ANP  Vol.5 No.1 , February 2016
A Review on Metal Nanostructures: Preparation Methods and Their Potential Applications
ABSTRACT
Metal nanostructures have been of great research interest in recent years due to their physicochemical, plasmonic properties and potential applications. A lot of work has been done on the controlled synthesis of metal nanostructures for various applications. In this review, we try to focus on recent developments in synthesis and applications of metal nanostructures. Firstly, we summarized different preparation methods and then briefly explained their potential applications.

Received 4 November 2015; accepted 3 February 2016; published 6 February 2016

1. Introduction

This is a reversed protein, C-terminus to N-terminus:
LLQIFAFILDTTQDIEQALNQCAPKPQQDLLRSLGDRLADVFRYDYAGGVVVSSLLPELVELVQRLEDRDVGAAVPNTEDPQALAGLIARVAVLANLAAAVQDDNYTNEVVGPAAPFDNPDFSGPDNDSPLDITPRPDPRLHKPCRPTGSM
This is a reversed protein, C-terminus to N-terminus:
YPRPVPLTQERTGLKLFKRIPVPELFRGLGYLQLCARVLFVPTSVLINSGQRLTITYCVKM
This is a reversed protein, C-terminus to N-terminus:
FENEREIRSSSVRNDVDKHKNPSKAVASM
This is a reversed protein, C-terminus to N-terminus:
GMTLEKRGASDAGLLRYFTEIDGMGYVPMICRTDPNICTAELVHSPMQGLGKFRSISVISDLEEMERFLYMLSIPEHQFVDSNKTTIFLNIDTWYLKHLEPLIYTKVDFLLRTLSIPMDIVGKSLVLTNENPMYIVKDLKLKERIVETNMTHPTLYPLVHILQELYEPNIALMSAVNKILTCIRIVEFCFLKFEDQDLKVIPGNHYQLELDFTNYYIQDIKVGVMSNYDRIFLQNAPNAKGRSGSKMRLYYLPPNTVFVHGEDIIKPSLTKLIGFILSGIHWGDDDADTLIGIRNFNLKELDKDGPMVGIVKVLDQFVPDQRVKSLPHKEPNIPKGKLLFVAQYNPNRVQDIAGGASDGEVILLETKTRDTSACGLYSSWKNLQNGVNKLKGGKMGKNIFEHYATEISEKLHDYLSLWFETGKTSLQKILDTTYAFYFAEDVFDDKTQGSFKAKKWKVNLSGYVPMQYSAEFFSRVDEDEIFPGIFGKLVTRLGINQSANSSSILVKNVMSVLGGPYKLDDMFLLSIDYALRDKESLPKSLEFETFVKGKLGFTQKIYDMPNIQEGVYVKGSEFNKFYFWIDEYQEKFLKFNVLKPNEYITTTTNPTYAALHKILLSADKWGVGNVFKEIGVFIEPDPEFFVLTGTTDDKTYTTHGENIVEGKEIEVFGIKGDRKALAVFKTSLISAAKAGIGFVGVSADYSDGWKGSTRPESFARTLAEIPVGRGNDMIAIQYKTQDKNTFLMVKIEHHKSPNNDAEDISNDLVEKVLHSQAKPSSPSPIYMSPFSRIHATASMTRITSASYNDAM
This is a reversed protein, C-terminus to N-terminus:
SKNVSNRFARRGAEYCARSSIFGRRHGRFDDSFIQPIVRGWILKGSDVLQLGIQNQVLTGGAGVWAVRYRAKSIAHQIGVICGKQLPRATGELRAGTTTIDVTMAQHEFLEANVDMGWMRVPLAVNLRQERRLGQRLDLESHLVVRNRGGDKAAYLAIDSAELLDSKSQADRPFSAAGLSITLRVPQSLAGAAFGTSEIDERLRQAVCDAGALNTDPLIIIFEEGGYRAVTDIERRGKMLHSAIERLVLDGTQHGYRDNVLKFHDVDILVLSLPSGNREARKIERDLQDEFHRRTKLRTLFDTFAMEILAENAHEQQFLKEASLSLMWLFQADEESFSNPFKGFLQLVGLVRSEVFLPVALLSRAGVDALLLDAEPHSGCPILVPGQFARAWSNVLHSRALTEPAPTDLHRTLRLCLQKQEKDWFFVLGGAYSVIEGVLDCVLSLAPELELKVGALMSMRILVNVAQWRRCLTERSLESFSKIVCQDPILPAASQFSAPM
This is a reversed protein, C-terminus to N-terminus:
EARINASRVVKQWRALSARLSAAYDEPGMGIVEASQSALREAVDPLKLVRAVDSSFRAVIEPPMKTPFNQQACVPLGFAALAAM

In recent years, the increasing number of published papers shows great interest of engineers and scientists for the importance of metal nanoparticles (NPs) such as silver (Ag), gold (Au) and copper (Cu) etc., because of their physicochemical properties, nano meter (nm) size and surface plasmon behavior [1] [2] . These metal NPs are used in catalysis, electronics for circuit development and as self-assembled new nanostructure materials, but only few show different sets of applications with light interaction. The interaction of light in a field with metal nanostructures is called as plasmonics [3] -[7] . The plasmonic nanostructure materials are defined by means of their strong interaction with incident light and free electrons, where metal nanostructures act as a source to convert light into localized electric field (electromagnetic excitations coupled with collective oscillations of free electrons) in metals [8] , and called as localized surface plasmon. Incident light can work more effectively with strictly controlled size and shape of metal nanostructures [4] [9] . Nanoplasmonic research is successfully gaining interest due to its various worth seeing applications, such as super lenses, surface enhanced Raman spectroscopy (SERS), single molecule spectroscopy [10] - [14] , plasmon-enhanced fluorescence, nanoscale lasing, enhancement of non-linear optical signals, quantum computing, plasmon assisted photo lithography, photocatalysis, light harvesting, biochemical sensing and possibly conversion of solar to chemical energy with plasmonic metal nanostructures [15] - [25] . In last few decades, Au and Ag nanostructures have been prepared chemically on a large scale for plasmonic applications. Ag is 50 times cheaper than Au and became a good candidate in plasmonics due to its unique and convenient physicochemical properties for the next generation plasmonic technologies [26] -[28] . It is to be noted that plasmonics restrict to a coupling between electromagnetic excitation and metal nanostructure for the generation of surface plasmon and do not show plasmonic functions in the absence of incident light. Nanoplasmonic is quite unique as different sizes of nanostructures from 10 to 100 s of nanometers can be used which act as a link between nano and micrometer levels. Thus, plasmonics is a new subfield of nanotechnology which has ambition to understand the control of light with metal nanostructure in innovative approach.